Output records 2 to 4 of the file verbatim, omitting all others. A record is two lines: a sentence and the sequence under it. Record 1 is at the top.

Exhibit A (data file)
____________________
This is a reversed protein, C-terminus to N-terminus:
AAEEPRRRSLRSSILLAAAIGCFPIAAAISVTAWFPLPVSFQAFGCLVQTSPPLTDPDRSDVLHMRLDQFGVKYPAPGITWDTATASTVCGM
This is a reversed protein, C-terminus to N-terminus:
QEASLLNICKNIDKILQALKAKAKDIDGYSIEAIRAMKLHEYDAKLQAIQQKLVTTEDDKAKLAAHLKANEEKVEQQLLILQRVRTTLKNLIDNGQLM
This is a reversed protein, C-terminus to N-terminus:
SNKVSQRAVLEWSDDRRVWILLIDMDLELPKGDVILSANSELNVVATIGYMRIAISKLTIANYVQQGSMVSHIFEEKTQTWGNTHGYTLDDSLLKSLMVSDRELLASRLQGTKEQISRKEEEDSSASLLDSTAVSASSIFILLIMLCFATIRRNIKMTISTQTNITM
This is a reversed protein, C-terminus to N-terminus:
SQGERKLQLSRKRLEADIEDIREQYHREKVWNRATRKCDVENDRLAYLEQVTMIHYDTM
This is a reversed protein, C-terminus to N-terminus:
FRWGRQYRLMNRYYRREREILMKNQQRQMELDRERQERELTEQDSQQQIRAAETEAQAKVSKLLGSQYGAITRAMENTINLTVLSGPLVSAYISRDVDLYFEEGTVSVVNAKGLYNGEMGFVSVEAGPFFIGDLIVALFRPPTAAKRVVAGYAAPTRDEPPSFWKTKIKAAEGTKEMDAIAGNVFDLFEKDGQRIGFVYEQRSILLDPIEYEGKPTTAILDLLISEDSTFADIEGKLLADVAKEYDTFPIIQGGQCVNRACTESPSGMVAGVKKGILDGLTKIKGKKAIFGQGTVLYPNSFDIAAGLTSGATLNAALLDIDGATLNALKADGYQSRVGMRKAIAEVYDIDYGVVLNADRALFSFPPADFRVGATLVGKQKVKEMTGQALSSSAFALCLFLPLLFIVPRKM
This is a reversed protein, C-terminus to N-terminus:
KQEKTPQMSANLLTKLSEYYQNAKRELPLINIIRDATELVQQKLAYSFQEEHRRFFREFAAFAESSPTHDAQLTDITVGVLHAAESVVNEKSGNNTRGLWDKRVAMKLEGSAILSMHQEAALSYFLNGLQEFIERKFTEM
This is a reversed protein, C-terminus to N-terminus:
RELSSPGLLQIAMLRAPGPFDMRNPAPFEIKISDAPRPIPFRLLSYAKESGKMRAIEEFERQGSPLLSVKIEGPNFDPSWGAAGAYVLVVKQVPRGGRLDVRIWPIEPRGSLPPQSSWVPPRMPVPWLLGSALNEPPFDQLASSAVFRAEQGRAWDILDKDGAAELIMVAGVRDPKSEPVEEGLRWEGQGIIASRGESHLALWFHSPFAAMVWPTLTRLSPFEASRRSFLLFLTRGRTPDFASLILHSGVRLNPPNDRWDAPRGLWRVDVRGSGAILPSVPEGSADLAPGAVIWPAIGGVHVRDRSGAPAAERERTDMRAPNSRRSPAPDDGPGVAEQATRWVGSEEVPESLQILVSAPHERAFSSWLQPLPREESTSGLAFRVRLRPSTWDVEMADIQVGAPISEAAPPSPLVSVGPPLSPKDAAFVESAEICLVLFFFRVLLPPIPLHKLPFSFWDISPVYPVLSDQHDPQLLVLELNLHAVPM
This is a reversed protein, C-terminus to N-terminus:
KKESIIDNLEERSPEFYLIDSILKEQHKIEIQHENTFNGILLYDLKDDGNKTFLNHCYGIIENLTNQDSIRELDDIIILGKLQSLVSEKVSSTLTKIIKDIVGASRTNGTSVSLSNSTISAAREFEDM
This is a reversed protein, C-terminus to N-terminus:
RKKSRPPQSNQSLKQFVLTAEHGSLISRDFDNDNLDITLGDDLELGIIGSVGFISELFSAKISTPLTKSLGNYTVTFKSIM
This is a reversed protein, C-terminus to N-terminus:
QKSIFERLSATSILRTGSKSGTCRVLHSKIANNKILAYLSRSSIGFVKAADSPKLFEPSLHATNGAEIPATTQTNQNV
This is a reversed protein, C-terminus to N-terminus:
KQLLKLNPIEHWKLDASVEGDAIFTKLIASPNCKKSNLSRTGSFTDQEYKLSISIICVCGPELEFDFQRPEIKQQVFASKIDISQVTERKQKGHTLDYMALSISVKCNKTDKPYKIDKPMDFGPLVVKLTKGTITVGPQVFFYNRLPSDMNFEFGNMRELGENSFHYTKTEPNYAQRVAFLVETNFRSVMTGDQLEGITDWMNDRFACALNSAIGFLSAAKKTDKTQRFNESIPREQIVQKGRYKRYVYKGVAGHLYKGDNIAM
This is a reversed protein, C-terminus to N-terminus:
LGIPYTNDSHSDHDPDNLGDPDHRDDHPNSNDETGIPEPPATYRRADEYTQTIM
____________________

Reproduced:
This is a reversed protein, C-terminus to N-terminus:
QEASLLNICKNIDKILQALKAKAKDIDGYSIEAIRAMKLHEYDAKLQAIQQKLVTTEDDKAKLAAHLKANEEKVEQQLLILQRVRTTLKNLIDNGQLM
This is a reversed protein, C-terminus to N-terminus:
SNKVSQRAVLEWSDDRRVWILLIDMDLELPKGDVILSANSELNVVATIGYMRIAISKLTIANYVQQGSMVSHIFEEKTQTWGNTHGYTLDDSLLKSLMVSDRELLASRLQGTKEQISRKEEEDSSASLLDSTAVSASSIFILLIMLCFATIRRNIKMTISTQTNITM
This is a reversed protein, C-terminus to N-terminus:
SQGERKLQLSRKRLEADIEDIREQYHREKVWNRATRKCDVENDRLAYLEQVTMIHYDTM